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Ohakune railway station facts for kids

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Overlander at Ohakune.jpg
Overlander at Ohakune in 2012. The low platform resulted in use of steps to ease access to coaches.
Location Thames Street, Ohakune
New Zealand
Coordinates 39°24′10″S 175°24′59″E / 39.402775°S 175.416384°E / -39.402775; 175.416384Coordinates: 39°24′10″S 175°24′59″E / 39.402775°S 175.416384°E / -39.402775; 175.416384
Elevation 618 m (2,028 ft)
Owned by KiwiRail
Line(s) North Island Main Trunk
Distance Wellington 317.09 km (197.03 mi)
Connections Raetihi Branch (closed 1968)
Parking Yes
Opened 7 March 1908 (goods)
15 February 1909 (passenger)
Electrified 25 kV 50 Hz AC June 1988
Previous names Ohakune Junction in working timetables 1917–1968
Preceding station   The Great Journeys of New Zealand   Following station
National Park
Northern Explorer
toward Wellington
Preceding station   Historical railways   Following station
Line open
station closed
10.16 km (6.31 mi)
  North Island Main Trunk
Line open
station closed
4.43 km (2.75 mi)
Terminus   Raetihi Branch
New Zealand Railways Department
Line closed
station closed
3.24 km (2.01 mi)
Designated: 20 February 2009
Reference #: 7790

Ohakune railway station is a station on the North Island Main Trunk (NIMT), serving the town of Ohakune in the Manawatū-Whanganui region of New Zealand. It was called Ohakune Junction from 10 August 1926 until Raetihi Branch closed in 1968, to avoid confusion with Ohakune Town station on that branch.

When the Overlander was replaced by the Northern Explorer in 2012, the service to Ohakune was reduced to one train a day on six days a week.


See also: Ohakune#Trains

The Class B station was built about 1908 and was important in the growth of Ohakune. Trains calling have included The Overlander, Blue Streak, Scenic Daylight, Daylight Limited, Northerner, Silver Star and Night Limited.

Surveying for the route between Hīhītahi and Piriaka began in 1894. The first trains reached Ohakune when the railhead was extended from Rangataua on Tuesday 5 November 1907, when Public Works Department (PWD) and New Zealand Railways Department (NZR) made arrangements for both passenger and goods traffic, At that stage the station was described as 100 ft (30 m) long on a 300 ft (91 m) platform. However, goods traffic between Mataroa and Ohakune didn't begin until Saturday 7 March 1908. Initial plans were for NZR to take over from PWD in June 1908, but NZR reported on 25 September 1908, "Obtaining possession of office and other buildings." In July newspapers said the station and railway houses were still bring built. Although the rails completing the NIMT were laid on 3 August 1908, they said the yard at Ohakune wasn't complete and there was still no platform in November.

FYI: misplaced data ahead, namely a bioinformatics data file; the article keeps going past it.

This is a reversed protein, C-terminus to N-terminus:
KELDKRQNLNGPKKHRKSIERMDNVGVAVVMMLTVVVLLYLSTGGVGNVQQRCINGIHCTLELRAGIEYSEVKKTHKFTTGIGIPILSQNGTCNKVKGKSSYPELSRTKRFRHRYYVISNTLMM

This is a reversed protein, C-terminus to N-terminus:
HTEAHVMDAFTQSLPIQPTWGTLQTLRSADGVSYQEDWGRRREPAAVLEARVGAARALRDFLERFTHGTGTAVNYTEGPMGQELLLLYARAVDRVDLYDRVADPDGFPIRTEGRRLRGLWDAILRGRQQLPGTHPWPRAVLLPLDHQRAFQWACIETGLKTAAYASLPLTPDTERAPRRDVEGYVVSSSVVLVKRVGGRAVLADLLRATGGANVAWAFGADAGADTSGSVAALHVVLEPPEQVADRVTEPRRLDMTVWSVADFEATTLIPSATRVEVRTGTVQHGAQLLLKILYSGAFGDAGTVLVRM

On Monday 9 November 1908 a stationmaster was appointed and the first public train from Wellington to Auckland ran, with passengers staying overnight in Ohakune from 8pm to 6am. In January 1909 the General Manager gave permission for passengers to sleep in the trains, owing to a lack of accommodation in the town. On 20 November 1908 NZR sent a note to PWD asking for expedition in completing the platform, as it was, "exceedingly inconvenient and dangerous for passengers landing in the dark". However, an NZR report on 20 March 1908 described a 300 ft (91 m) by 20 ft (6.1 m) platform, loading bank, cattle loading and discharging yards, 40 ft (12 m) by 30 ft (9.1 m) goods shed with verandah, urinals, 2x 4,000 gallon water tanks, 120 ft (37 m) by 35 ft (11 m) engine shed double-stall, coal store, 55 ft (17 m) turntable and passing loop for 80 wagons. NZR took over from PWD on 14 February 1909, from Erua, via Ohakune to Waiouru.

The first through expresses began on 14 February 1909 and stopped at Ohakune. By July 1909 a footwarmer house had been built by PWD for £54.4.4 and there was a bookstall, a special station building, with District Engineer's office, luggage, stationmaster's, lobby, and ladies rooms, a lengthened and asphalted platform, cart approach, goods shed, loading bank, cattle and sheep yards, crane, water service, coal accommodation, engine turntable, engine shed, stationmaster's house and urinal. In 1910 the goods shed was extended to 80 ft (24 m) by 44 ft (13 m).

Ohakune was one of the stations for which annual returns of traffic were published. For example, in 1923 Ohakune issued 58,001 tickets, plus 26 season tickets, and 280,437 board feet (661.76 m3), or superficial feet of timber were railed from Ohakune, well above other stations for timber exports at that time.

On 12 April 1905 the engine shed burnt down. A new 120 ft (37 m) by 35 ft (11 m) shed could take five locomotives. In 1910 an ash pit was added. On 7 December 1923 that shed was destroyed by fire. In 1929 the 55 ft (17 m) turntable was sent to Huntly and replaced by a 70 ft (21 m) turntable for £1800. By 1960 the depot was only being used by Raetihi branch engines. It again caught fire on 17 February 1967.

Railway houses were built in 1905, 1906, 1907, 1908, 1912, 1914 and 1965 and a hostel for female refreshment room staff on Tyne Road in 1940.

From December 1966 Centralised Traffic Control replaced tablet signalling.

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